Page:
Ambiguous Africa: Cultures in Collision
False Start in Africa
Africa's Search for Identity
Here at last are English translations from the French of two of the most famous books on Africa published in recent years. Balandier is a sociologist, and his book is a very attractive, largely autobiographical by-product of his professional field notes. His investigations were pursued in Senegal and Guinea, Gabon and Congo Brazzaville, and among communities as various as the fishermen of the Atlantic beaches south of Dakar, the gold-washers and miners of the Upper Niger and its tributaries, the negrillo hunter-gatherers of the forests north of Stanley Pool, and the whitecollared intelligentsia of the Brazzaville suburbs. There are striking portraits of individuals, ranging from a pagan familyhead in the remotest depths of Guinea to the French doctor in Lambarene who ended his African career shooting at empty Perrier bottles balanced on the heads of his household servants.
English-speaking readers should bear in mind that Balandier’s experiences are between ten and twenty years old. The first French edition of Afrique ambigue was published in 1957. The travels on which it was based were undertaken from 1946 onwards. What Balandier was studying was the end of the colonial period in French Africa, not the beginnings of independence. The problems that mainly preoccupied him were those arising from the transformation of African societies by European rule. What he was chiefly questioning was “the civilizing mission of France,” about which he says “Certain material successes do not justify our inability to establish in Africa social relations and creative activities that surpass those we have destroyed by our domination.” While it was clearly abandoning its traditional institutions, it was no less clearly rejecting the Western models offered in their place. To Balandier this was the essential ambiguity. To him, the most typically ambiguous African of all was the independent religious leader, who on the one hand outdid the European missionary as a destroyer of traditional fetishes, and on the other hand spent his time denouncing the missionary and his doctrine as an imperialist manifestation.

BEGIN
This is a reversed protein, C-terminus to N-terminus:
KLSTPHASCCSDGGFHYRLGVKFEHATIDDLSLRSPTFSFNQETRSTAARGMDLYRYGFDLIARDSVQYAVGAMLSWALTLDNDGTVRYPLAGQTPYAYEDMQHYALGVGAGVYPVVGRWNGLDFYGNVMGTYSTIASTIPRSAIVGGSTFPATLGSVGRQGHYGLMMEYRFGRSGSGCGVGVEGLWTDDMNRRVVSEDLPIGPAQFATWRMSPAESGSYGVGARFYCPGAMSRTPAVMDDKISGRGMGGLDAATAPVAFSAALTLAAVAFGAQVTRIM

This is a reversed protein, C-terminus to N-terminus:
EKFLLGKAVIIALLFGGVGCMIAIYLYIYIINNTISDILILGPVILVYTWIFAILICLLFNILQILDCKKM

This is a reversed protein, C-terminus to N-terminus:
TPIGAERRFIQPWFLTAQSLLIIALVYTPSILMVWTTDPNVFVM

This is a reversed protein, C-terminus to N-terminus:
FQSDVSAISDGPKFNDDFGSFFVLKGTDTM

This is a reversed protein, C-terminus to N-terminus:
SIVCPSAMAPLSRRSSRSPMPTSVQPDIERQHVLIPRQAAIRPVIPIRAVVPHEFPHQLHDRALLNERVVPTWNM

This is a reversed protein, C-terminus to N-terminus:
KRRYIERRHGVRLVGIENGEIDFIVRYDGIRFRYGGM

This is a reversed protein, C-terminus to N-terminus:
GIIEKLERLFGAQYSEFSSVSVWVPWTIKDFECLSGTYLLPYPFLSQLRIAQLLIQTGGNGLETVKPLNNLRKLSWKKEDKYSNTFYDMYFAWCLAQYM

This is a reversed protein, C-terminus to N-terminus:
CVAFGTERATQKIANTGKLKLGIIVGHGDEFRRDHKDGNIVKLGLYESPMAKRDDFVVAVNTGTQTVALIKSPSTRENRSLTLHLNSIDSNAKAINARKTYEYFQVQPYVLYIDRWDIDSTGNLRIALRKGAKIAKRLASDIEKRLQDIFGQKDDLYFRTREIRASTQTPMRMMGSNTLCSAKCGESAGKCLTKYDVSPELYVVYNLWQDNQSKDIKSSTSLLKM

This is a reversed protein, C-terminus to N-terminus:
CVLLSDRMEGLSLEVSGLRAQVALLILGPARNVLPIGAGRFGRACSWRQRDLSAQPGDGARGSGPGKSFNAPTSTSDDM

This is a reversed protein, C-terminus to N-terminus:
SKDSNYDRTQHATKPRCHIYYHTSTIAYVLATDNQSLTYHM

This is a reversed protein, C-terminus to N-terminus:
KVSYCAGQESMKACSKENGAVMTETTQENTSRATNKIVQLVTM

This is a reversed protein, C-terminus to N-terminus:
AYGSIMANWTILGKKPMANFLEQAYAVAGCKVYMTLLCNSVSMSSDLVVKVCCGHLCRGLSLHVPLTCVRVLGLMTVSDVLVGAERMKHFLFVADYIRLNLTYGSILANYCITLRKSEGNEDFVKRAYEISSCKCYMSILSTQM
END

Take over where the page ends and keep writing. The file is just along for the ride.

AT THE TIME when they were made, Balandier’s observations had a dramatic relevance. The decision to decolonize had been taken, but the substance of power had not yet been transferred. This was the time when not only the colonial powers, but the whole of the Western world was infected by a euphoria about the experiment shortly to be made. At this time it was widely imagined that the transfer of power could be effected without crisis, that political leadership could pass into the hands of a westernized élite which could continue to draw on outside sources of administrative, military, managerial, and technical skills while indigenous sources were being further developed. The outside world knew only the élite, and it could not imagine the pressures to which it would be subject on the withdrawal of colonial power. Colonial administrators knew the back country, but were insulated by their power and privilege from sensing the real feelings of either the élite or the masses. Only the intimate, yet comparatively detached, fieldworker…
This is exclusive content for subscribers only.
Get unlimited access to The New York Review for just $1 an issue!
Continue reading this article, and thousands more from our archive, for the low introductory rate of just $1 an issue. Choose a Print, Digital, or All Access subscription.